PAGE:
The risk of a second attack of gout after the first attack is 62% after 1 year, 78% after 2 years, and 93% after 10 years. The decision to begin therapy depends partly on the baseline serum uric acid levels (> 9 mg/dL denotes a higher risk for recurrent gouty arthritis and tophi).

ACR guidelines strongly recommend pharmacologic urate-lowering therapy for patients with gout who have 1 or more subcutaneous tophi on clinical examination, evidence of damage on an imaging study, or frequent attacks of acute gouty arthritis (2 or more attacks per year); once the target level has been achieved, uric acid should be monitored at 6-month intervals. [163]  The ACR conditionally recommends pharmacologic urate-lowering therapy for patients with chronic kidney disease of stage 3 or worse, a serum uric acid concentration > 9 mg/ dL, or urolithiasis. [137]

Long-term management of gout is focused on lowering uric acid levels. The goal of therapy is to reduce serum uric acid levels to below 6 mg/dL, at minimum. In many cases, lowering uric acid levels to less than 5 mg/dL is necessary to improve the signs and symptoms of gout. ACR guidelines recommend that once palpable tophi and all acute and chronic gout symptoms have resolved, urate-lowering therapy should be continued indefinitely, if it is well-tolerated and not burdensome. [137]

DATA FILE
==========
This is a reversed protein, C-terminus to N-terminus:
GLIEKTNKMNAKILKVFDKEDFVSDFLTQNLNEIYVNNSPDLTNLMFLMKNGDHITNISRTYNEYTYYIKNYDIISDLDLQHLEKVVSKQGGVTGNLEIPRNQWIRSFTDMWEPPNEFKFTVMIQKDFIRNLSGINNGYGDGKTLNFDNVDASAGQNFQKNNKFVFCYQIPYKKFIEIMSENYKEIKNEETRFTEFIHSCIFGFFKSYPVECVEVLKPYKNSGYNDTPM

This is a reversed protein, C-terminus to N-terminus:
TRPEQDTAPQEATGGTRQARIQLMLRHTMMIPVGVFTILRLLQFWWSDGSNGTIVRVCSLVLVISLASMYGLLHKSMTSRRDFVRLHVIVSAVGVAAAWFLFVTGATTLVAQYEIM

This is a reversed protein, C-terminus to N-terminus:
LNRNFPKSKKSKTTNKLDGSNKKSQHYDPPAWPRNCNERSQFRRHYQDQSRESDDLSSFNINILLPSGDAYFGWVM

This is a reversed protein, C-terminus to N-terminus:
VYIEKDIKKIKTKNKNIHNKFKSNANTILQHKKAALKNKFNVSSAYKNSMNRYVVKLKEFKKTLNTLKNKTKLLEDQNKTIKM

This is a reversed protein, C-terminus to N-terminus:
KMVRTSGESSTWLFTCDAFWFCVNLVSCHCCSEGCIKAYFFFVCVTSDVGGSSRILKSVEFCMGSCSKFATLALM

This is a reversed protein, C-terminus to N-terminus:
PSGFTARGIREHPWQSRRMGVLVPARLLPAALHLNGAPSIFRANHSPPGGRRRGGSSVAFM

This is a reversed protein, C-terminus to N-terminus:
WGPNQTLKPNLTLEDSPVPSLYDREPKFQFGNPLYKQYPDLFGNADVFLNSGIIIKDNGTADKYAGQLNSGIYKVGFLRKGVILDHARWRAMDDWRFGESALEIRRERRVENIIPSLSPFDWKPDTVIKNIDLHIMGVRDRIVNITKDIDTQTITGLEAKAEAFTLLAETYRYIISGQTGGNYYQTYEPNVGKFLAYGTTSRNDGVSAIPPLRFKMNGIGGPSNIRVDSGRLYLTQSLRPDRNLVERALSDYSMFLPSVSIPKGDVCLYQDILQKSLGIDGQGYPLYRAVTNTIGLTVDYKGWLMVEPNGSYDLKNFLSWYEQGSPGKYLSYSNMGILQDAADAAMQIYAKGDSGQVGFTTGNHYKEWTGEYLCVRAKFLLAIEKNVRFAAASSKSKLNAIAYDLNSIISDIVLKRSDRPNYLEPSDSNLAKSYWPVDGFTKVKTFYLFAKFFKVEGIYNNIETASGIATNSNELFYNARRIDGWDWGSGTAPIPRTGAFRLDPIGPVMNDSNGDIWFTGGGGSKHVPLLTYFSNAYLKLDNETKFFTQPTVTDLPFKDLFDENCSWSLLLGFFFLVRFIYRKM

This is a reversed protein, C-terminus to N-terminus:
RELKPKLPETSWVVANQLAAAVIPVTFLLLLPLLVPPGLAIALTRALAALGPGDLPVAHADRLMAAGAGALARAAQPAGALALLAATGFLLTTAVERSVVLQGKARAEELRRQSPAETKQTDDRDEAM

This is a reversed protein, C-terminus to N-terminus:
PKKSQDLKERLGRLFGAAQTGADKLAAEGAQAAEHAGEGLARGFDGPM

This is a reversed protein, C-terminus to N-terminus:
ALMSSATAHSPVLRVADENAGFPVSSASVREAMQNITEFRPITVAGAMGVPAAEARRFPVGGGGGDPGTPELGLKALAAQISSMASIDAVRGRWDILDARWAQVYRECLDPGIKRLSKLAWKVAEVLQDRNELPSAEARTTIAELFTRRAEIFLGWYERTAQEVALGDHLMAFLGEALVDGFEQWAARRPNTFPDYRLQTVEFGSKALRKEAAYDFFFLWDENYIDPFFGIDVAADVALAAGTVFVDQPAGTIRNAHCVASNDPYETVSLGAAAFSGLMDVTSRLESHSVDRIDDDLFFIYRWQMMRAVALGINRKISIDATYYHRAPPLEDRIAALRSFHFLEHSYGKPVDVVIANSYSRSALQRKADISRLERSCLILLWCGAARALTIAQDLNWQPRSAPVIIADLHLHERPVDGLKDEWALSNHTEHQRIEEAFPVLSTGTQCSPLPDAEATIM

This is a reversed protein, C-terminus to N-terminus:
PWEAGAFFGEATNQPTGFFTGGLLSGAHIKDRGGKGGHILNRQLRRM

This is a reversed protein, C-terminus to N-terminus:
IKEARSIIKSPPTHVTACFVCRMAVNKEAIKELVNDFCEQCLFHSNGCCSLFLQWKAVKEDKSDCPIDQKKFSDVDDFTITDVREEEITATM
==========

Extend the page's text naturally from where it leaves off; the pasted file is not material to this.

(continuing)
Perez-Ruiz et al have proposed that once dissolution of existing urate crystals has been achieved, less stringent control may suffice to prevent formation of new crystals. [164] In their prospective cohort study of 211 patients from whom urate-lowering therapy was withdrawn either after 5 years if no tophus was present at baseline or 5 years after resolution of the last tophus, no patient who maintained an average serum urate level lower than 7 mg/dL developed a crystal-proven recurrence of gout.

Controversially, a 2016 guideline from the American College of Physicians (ACP) does not recommend the "treat to target" approach to controlling serum uric acid levels. The ACP concluded that evidence was insufficient to determine whether the benefits of escalating urate-lowering therapy to reach a serum urate target outweigh the harms associated with repeated monitoring and medication escalation. [165, 166]

A 2-year double-blind randomized trial of serum urate–lowering therapy in 104 patients with erosive gout compared treatment with an intensive serum urate target of < 0.20 mmol/L (3.36 mg/dL) versus a standard target of < 0.30 mmol/L (5.04 mg/dL). Patients in the intensive target group achieved significantly lower serum urate levels, but they were less likely to achieve the target level by year 2, (62% versus 83% of patients in the standard target group) and they had a higher medication burden. Both groups showed similar improvement in clinical measures, and similar small increases in bone erosion scores. [167]